Fibromyalgia Treatments

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6 months ago50 Views4 Min Read

In general, treatments for fibromyalgia include both medication and self-care. The emphasis is on minimizing symptoms and improving general health. No one treatment works for all symptoms. Every person is different and so what works for one might not work the same for another.

Medications

Medications can help reduce some of the symptoms of fibromyalgia and improve sleep, but all of them have side-effects. Common choices include:

  • Pain relievers. Over-the-counter pain relievers such as acetaminophen (Tylenol, others), ibuprofen (Advil, Motrin IB, others) or naproxen sodium (Aleve, others) may be helpful, but do not use them often as they are hard on your organs. Your doctor might suggest a prescription pain reliever such as tramadol (Ultram, Conzip). Narcotics are not advised, because they can lead to dependence and may even make Fibromyalgia worse. The newest thought from Fibromyalgia experts is that Narcotics should Never be given to Fibromyalgia patients, especially Oxycodone which is actually synthetic heroine.
  • Antidepressants. Duloxetine (Cymbalta) and milnacipran (Savella) may help ease the pain and fatigue associated with fibromyalgia. It also helps with nerve ending pain. However, they do have side-effects so be aware of that. Your doctor may prescribe amitriptyline at night to help promote sleep. All of these will put on weight. Another drug for sleep is Trazodone. If you do not get good deep sleep.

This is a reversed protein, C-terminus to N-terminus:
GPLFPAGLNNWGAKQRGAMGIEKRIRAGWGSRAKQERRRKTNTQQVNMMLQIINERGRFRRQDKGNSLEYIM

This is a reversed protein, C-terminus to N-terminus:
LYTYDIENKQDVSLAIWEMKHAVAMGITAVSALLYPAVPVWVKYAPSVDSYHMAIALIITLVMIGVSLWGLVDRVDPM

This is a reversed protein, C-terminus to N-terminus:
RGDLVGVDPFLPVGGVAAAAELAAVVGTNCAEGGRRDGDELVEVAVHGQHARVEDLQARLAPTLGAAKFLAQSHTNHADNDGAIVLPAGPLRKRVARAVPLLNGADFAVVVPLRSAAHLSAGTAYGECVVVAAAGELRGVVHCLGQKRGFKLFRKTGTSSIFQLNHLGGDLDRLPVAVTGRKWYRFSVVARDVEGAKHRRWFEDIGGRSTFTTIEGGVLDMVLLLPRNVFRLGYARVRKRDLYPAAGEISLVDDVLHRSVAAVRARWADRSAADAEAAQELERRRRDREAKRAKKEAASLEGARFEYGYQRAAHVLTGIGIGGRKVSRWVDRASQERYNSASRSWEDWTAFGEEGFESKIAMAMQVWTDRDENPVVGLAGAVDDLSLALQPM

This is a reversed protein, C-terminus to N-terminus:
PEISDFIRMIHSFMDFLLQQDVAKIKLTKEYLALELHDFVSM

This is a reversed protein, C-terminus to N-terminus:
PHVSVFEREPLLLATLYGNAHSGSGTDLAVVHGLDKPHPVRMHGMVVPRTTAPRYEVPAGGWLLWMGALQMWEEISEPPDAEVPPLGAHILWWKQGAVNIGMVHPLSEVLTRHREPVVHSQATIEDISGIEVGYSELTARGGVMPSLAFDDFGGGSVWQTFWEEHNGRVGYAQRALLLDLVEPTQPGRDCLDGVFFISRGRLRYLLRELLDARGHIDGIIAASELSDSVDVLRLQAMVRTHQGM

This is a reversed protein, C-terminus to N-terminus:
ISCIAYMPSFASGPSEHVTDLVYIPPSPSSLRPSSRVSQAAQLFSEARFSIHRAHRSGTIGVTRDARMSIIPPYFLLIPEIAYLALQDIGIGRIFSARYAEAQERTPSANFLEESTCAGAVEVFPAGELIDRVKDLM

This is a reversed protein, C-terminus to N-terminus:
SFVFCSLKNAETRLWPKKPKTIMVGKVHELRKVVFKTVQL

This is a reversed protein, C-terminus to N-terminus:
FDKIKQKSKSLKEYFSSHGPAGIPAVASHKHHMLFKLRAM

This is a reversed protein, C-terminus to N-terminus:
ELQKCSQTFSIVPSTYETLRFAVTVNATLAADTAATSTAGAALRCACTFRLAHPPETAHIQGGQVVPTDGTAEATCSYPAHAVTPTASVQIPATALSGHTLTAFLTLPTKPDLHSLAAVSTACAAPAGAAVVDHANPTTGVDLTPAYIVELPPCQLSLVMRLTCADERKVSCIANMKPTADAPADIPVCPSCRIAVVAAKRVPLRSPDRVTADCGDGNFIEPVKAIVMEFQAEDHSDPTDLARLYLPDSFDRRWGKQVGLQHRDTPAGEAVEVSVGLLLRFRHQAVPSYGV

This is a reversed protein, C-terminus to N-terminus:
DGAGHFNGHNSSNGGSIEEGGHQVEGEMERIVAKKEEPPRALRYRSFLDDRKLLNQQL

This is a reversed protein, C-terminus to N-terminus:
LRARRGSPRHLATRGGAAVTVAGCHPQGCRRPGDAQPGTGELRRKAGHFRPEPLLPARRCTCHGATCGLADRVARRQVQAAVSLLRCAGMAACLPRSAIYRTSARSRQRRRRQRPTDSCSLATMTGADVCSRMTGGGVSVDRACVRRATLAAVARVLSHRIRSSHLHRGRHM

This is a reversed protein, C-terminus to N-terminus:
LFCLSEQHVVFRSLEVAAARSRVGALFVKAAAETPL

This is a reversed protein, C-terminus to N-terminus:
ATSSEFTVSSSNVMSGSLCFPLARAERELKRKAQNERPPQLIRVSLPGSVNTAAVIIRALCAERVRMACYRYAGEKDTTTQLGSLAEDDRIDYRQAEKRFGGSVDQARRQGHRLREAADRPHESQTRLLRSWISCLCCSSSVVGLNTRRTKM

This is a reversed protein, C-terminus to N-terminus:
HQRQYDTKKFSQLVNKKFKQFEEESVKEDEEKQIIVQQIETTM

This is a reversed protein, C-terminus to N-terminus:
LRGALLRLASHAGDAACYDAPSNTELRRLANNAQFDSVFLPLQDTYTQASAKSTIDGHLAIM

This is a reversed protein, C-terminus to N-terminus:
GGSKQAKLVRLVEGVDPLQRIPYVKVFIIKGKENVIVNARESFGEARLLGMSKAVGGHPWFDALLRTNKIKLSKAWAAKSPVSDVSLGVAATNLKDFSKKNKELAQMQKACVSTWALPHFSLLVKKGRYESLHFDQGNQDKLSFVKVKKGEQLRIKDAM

• Anti-seizure drugs. Medications designed to treat epilepsy are often useful in reducing certain types of pain. Gabapentin (Neurontin, Gralise) is sometimes helpful in reducing fibromyalgia symptoms, while pregabalin (Lyrica) was the first drug approved by the Food and Drug Administration to treat fibromyalgia.
  • Sleep.Your Doctor may prescribe medications to help you sleep. Some of these may be Amitriptyline, which will make you gain weight quickly, or Trazodone. If you do not get good deep sleep, REM, your pain is going to feel worse. Personally, I act out my dreams and even throw myself off the bed and hurt myself. I get this lovely trait from my Grandfather. When I told my Doctor I did this, he put me on Clonazepam. I really sleep well now. This shows up in your blood and so if you go to a new Doctor, they may ask about that.

Therapy